Monday, April 30, 2007

The Seven Chronicles of Narnia

I have myself passed on the speculation that each of the Chronicles of Narnia is intentionally designed to represent one of the Seven Deadly Sins of medieval theology. It is a plausible and attractive idea, as Lewis was a medievalist, author of Studies in Medieval and Renaissance Literature, An Introduction to Paradise Lost, English Literature in the 16th Century, excluding Drama from the Oxford History of English Literature Series and The Discarded Image, an introduction to medieval cosmology. That someone like Jack Lewis, who was already smuggling orthodox Christian theology into his children’s stories, would also smuggle in the popular theology of the Middle Ages makes a certain sense.

So too with the idea that the Chronicles would each be tied in theme to one of the medieval planets of both astronomy and astrology - the five visible planets plus the Sun and Moon. Lewis explicitly tied his Perelandra series to the planets in both their physical and mythological forms. Why not the Narnia books as well?

Unfortunately for those who like to see behind and underneath things, neither is likely to be true. Lewis’s own words are available to give the disproof.


Some people seem to think that I began by asking myself how I could say something about Christianity to children; then fixed on the fairy tale as an instrument, then collected information about child psychology and decided what age group I’d write for; then drew up a list of basic Christian truths and hammered out ‘allegories’ to embody them. This is all pure moonshine. I couldn’t write in that way. It all began with images; a faun carrying an umbrella, a queen on a sledge, a magnificent lion. At first there wasn’t anything Christian about them; that element pushed itself in of its own accord. Of Other Worlds



I think I agree with your order [i.e. chronological] for reading the books more than with your mother’s. The series was not planned beforehand as she thinks. When I wrote The Lion I did not know I was going to write any more. Then I wrote P. Caspian as a sequel and still didn't think there would be any more, and when I had done The Voyage I felt quite sure it would be the last. But I found as I was wrong. So perhaps it does not matter very much in which order anyone read them. I’m not even sure that all the others were written in the same order in which they were published. CS Lewis’s Letters To Children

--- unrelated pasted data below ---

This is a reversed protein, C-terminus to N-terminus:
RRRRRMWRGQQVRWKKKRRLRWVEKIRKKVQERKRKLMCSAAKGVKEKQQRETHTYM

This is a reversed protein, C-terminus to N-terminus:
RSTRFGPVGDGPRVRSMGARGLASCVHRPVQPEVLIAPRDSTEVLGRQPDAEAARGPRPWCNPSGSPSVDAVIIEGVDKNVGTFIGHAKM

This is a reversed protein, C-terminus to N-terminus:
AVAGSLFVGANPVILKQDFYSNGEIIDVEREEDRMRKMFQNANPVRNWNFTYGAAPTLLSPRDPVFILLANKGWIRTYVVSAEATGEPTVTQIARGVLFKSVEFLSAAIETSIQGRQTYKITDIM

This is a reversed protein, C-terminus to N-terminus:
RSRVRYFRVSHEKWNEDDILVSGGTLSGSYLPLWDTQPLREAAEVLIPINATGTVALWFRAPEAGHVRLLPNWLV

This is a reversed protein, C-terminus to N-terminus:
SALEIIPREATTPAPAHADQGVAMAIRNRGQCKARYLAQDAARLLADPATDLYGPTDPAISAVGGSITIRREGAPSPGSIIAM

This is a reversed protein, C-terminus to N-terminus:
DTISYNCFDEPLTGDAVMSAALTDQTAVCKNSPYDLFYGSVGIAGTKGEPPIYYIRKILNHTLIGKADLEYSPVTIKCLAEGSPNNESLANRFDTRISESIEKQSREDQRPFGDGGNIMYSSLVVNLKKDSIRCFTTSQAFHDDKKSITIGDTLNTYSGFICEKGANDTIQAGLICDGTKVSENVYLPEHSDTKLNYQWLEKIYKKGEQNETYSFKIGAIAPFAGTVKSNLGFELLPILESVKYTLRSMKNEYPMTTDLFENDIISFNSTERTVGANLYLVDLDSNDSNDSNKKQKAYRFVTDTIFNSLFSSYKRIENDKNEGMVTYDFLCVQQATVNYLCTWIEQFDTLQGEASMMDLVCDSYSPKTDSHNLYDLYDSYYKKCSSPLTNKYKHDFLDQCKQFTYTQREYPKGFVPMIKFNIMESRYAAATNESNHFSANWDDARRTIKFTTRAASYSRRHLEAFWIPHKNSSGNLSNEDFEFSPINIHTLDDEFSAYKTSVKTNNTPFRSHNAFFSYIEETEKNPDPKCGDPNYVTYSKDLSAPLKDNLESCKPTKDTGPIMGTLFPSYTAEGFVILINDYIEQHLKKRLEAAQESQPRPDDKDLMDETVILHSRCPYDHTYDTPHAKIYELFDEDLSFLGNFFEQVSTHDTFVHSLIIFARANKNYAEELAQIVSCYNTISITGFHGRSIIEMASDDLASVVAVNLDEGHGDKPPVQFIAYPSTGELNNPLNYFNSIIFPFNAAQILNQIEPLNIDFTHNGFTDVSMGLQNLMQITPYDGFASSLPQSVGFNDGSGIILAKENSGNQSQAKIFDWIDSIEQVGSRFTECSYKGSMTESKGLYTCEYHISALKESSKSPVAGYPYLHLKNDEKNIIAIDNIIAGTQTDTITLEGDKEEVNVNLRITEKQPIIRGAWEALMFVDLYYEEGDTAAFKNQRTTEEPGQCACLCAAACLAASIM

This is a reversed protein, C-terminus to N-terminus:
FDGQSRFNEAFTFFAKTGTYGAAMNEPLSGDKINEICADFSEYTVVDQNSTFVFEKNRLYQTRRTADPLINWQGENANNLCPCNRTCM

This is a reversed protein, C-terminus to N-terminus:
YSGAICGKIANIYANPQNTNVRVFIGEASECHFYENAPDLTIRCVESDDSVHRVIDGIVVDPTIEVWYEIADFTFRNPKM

We could, of course, line them up with whatever group of seven we choose. If we wanted to line them up with the characters from Gilligan's Island, we would have Mr. Howell for Voyage of the Dawn Treader, Ginger would go with The Silver Chair...

8 comments:

Wyman said...

Of course, he could be lying in these letters. Weren't these all excerpts from letters to children? Which, come to think of it, would be the very people he would be influencing if he was trying to sneak such medieval theology into the books. It all sound a little fishy, to me.

Jonathan Wyman said...

And how come he has different names and uses initials? He and this "J.R.R." fellow seem a little suspicious to me. I think these books were really written by Francis Bacon.

Erin said...

I think if you use initials, you can escape the tri-named trend that many serial killers follow.

Kate said...
This comment has been removed by the author.
Kate said...

Gilligan's Island lines up with the seven deadly sins...

Ginger = lust
Mary Ann = jealousy
Mrs. Howell = sloth
Mr. Howell = greed
Professor = pride
Skipper = anger and gluttony
Gilligan = Satan (he's the one keeping them trapped on the island)

Assistant Village Idiot said...

I actually included a similar list when I taught an adult SS on the 7 Deadly Sins.

akafred said...

Kate - You're much too hard on poor Gilligan. Now if bumbling were one of the 7 deadly sins....

Kate said...

Aye... but that red shirt! Surely he is the devil incarnate.